Back in my university days at University of British Columbia and Brigham Young University Hawaii, professors would often hand out lists of books under the title of Suggested Reading. The lists would include chapters in scholarly articles, chapters in books, whole books and theses and dissertations. Most of us recycled the papers by doodling on the back and front during the lecture. But the smart ones actually went to the library to read the books and articles! Sometimes I include a list of suggested readings at the end of a handout under the title of suggested readings. I am sure they are never consulted.
Are genealogists like those university students? Continue reading →
Should program planners have a pre-registration for free genealogy events?
Its a good question that deserves some thought. Personally it is my experience as a genealogy librarian and program planner that even in situations where genealogy programs are offered free to the public, that having participants sign up for the event in advance is a real advantage. Here’s why:
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One of my favorite genealogy instructors was Dr. Thomas Warren who taught an extra-sessional course at the University of British Columbia called “Library Research for Genealogists and Family Historians” or something like that. Tom was a great teacher. Here’s why: Continue reading →
As many of you know, my health keeps me anchored to a hospital bed. About 7:45 this morning, after the vampire has left with my blood samples, a pleasant lady shows up and introduces herself as the Director of Nursing. She checks my ID bracelet and says, “Mr. Aitken, I understand you are well-known genealogist. I have just started this fall in doing genealogy…”
So begins a new teaching adventure with people and places that can help me and I wonder if I can replace my ugly male nurses with more of my beautiful female nurses.
We discuss her present software needs and how to use 3 new websites. Next time we’ll talk about online genealogy instruction.
So this continues….
Saw this reference the other day. you might want to check it out:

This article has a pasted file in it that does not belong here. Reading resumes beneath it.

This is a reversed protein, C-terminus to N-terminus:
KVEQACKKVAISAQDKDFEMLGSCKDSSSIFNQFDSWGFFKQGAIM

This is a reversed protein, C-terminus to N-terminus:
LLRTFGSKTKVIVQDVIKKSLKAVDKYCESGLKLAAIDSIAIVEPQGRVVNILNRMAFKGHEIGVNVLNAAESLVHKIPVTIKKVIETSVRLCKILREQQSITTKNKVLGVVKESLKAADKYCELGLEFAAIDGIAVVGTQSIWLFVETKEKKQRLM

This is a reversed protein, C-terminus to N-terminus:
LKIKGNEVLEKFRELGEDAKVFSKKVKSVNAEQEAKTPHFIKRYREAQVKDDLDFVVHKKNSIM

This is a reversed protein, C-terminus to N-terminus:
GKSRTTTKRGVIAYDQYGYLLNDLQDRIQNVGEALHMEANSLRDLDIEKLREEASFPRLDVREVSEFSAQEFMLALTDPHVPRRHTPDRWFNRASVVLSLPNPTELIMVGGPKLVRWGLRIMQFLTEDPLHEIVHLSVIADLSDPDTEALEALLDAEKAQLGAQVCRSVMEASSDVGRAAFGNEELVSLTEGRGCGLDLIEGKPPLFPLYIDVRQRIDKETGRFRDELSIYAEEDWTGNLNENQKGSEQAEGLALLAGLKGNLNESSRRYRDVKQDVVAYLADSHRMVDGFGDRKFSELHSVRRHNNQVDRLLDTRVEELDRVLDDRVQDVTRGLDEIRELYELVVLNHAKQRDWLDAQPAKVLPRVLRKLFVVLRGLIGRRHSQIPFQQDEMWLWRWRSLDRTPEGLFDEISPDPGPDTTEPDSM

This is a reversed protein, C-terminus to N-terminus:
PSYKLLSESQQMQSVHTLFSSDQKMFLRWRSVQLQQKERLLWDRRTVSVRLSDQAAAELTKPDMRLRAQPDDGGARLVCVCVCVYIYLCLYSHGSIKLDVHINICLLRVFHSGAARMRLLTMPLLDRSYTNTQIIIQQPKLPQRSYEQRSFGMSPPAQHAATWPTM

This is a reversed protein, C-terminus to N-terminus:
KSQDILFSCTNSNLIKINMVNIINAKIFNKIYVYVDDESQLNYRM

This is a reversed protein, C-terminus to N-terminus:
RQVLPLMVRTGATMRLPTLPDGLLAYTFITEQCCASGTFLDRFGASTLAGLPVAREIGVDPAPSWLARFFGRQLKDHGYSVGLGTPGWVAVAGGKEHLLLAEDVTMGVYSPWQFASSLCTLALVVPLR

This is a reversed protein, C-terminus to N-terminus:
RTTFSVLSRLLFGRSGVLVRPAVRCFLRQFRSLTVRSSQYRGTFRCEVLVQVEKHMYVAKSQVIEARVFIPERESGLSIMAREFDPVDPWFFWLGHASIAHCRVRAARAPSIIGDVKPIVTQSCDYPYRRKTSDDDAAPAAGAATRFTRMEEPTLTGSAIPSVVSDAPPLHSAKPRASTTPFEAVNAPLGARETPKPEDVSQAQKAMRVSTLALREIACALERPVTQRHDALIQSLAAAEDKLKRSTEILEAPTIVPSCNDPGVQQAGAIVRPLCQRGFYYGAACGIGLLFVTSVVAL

Michael E. Stevens and Steven B. Burg, Editing Historical Documents: A Handbook of Practice (Walnut Creek, CA: AltaMira Press, 1997)
Based on the work of Skinner, a large number of approaches to learning have been developed, each taking advantage of the learner’s ability to modify behavior in response to tasks and feedback. Essentially, stimulus and response. These models are used in a wide variety of applications, from teaching information to changing habits, decreasing phobias, and learning to control one’s own behavior. Continue reading →
While researching “learning dyads” I found this interesting paper on approaches to on-line course design. Click here if you are curious enough to read an academic paper. What do you think?
My apprentice was over on Thursday and we discussed her assignments. First we discussed her reading of Christine Rose’s book, Genealogical Proof Standard, Building a Solid Case (CR Publications, 2005).
This was excellant preparation for the other reading, Connie Lenzen’s article, “Heritage Books and Family Lore: A Jackson Test in Missouri and Idaho.”National Genealogical Society Quarterly Vol. 86, No. 1 (March 1998) pp.19-36. My instructions were to read the article four times very carefully. The day before our meeting she emailed, “Now I know why you said read it over 4 times! In the past, when I got to stuff like this I just put down conflicting information and bypassed it. Now I now what to do” Continue reading →
A good workbook can reinforce or expand on your lessons, workshops or lectures by reviewing and expanding on concepts you introduce in your aural presentation. It does this by asking each learner personally to respond to your questions. Lets explore this a bit. Continue reading →